BM: “A real disaster. My dually and enclosed trailer loaded to go to the season opener at Mesa Marin Speedway for Winston West was stolen. It was parked next to the house, as it always was. Bad deal! He was found in a field. They stole tools, and odds and ends, and then burnt the truck and trailer to the ground to cover prints, so more was destroyed in the fire than they actually stole.”
“Huge support to get me racing this weekend with what I had left. Jack Sellers gave me a car the next weekend in Tucson. Then it was John Krebs and Gary Bechtel who lent me one of their cars. Crazy support!”
“One evening after my work when I got home, I saw that there was a message on my phone. A message from Richard Childress telling me to call him back. What a surprise! I called him back the next morning and he told me to come at RCR race shop. Few days later I took the plane to go to Richard Childress Racing. And there was also Chuck Rider (from BaHaRi Racing).
“They took me to the parts warehouse where they were storing what they no longer used and told me to take whatever I needed! I rented a truck and filled it with wheels, clutches, springs, all kinds of things. They gave me everything. The next weekend I won a Late Model race and sent the trophy to Richard Childress. A modest way to thank him. Richard Childress is a mentor. A great guy, always willing to help. A real racer!
“So many gave me support to keep racing. I didn’t want to let them down.”
VD: Richard Childress brought much more than racing gear to BMR thereafter?
BM: “Yes, from there we formed a real friendship. Then we ran the young RCR development drivers for him. We’ve had Clint Bowyer, Kerry Earnhardt, Sarah Fisher, or Peyton Sellers. We have learned a lot with RCR. How to manage the organization to be on top and stay there.”
VD: You have always had an entrepreneurial spirit, a master builder. BMR is not just a racing team. At the beginning you were a driver / owner. But in 1998 after the fourth race of the season you left your driver’s suit in the locker room and hired Gary Smith to drive your car. This was the start of BMR’s ascent to the top. Can you explain to us how you made this decision and why?
BM: “I was about to give up when Gary offered money to help. To be honest I didn’t have the talent to be a successful driver in such a competitive series. I knew if I broke the car, I didn’t have enough money to get another one. If you think about this while driving, unconsciously you lose speed. Gary brought money but he was also a very talented driver. We quickly produced results and I was enjoying racing again!”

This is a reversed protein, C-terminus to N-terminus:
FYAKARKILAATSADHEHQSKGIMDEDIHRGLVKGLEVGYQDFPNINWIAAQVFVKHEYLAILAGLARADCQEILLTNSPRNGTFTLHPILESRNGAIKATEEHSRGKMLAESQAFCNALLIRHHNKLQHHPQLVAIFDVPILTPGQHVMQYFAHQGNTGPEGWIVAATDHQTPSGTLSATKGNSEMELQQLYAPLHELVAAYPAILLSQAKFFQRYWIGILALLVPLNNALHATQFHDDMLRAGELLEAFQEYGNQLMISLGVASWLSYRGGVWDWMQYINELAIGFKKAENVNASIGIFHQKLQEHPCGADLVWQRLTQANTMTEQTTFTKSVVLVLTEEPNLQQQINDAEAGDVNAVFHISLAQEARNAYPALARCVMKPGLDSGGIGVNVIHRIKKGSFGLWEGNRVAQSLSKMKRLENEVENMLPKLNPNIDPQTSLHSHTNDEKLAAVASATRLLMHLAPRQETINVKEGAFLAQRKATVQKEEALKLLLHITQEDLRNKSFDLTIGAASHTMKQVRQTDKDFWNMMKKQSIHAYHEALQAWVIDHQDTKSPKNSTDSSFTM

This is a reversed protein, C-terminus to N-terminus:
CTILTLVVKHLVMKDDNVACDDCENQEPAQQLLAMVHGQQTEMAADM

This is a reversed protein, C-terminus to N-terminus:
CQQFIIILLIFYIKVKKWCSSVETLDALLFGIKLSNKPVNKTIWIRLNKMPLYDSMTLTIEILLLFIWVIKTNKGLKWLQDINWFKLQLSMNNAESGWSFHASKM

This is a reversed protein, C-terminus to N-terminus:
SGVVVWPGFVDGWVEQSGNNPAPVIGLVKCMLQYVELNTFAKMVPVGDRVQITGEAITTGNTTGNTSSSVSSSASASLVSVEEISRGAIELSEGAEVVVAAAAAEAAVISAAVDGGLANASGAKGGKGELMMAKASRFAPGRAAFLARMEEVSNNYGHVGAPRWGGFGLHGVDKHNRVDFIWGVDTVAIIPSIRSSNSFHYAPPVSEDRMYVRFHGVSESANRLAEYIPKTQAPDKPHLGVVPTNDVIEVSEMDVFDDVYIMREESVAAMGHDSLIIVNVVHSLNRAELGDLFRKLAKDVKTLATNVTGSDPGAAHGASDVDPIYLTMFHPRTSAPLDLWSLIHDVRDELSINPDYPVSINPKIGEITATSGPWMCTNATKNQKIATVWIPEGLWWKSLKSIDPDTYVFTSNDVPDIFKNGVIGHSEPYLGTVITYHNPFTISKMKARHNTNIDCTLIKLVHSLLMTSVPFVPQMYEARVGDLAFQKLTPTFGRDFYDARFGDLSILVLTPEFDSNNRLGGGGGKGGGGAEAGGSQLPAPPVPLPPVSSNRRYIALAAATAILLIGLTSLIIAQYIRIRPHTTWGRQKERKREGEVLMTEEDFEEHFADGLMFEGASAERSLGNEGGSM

VD: Success came very quickly. In the fourth race Gary Smith won BMR’s first victory. What memories do you keep of this race?
BM: “At that time I didn’t dare think of winning yet. We were just putting things in place. An unforgettable moment. Big NAPA group was there. So fun to win and share that victory!”
VD: And it doesn’t stop there because in 1999 with your new driver Sean Woodside, BMR won their first championship. There have been 10 since and it is not over yet. What special flavor does this first championship have for you?
BM: “1999 was a special season. The first championship and having to win it in Japan was huge. An extraordinary trip to Motegi. Everything was new to us. And then Winston and NASCAR gave us a great banquet at the Hilton Waikoloa in Kona, HI.”
VD: BMR is 10 championships, over 100 wins and dozens of other amazing stats. In all honesty, did you imagine you were so successful?
BM: “Never at all. The credit goes to so many great people that worked to bring home those results.”
VD: To be successful, you have to put the resources into it. You need money, but you also need to know how to surround yourself with the right people. Whether it’s the crew chiefs, the drivers. You ‘are the conductor, and you conduct your musicians with mastery.’ Because if BMR is a winning machine, it is also a real family. People feel good in the BMR family. What is your secret?
BM: “I have no secret. Letting the great people do what they are good at. Find people that care and are driven to be the best. If people feel good, they will produce even more and better! Nothing like success to motivate the troops!”
VD: Speaking of money, BMR also owes its success to this incredible relationship created with NAPA. A real symbiosis between the two entities. So much so that today when we think of BMR we think of NAPA as when we think of Richard Petty, we think of STP. Here is yet another record in NASCAR, BMR and NAPA hold the record for longevity for a partnership. How did it all start between you and NAPA?
BM: “It’s crazy. Over 31 years with NAPA. It all started in 1990, on my local NASCAR weekly track. The NAPA brand is built by store and shop owners, and they love racing, being a part of it and winning, which they all deserve.”
VD: We talked about NAPA, but another thing that is now associated with BMR is number 16. There is even talk of the iconic number 16. The one every driver dreams of having. What’s the story behind this number?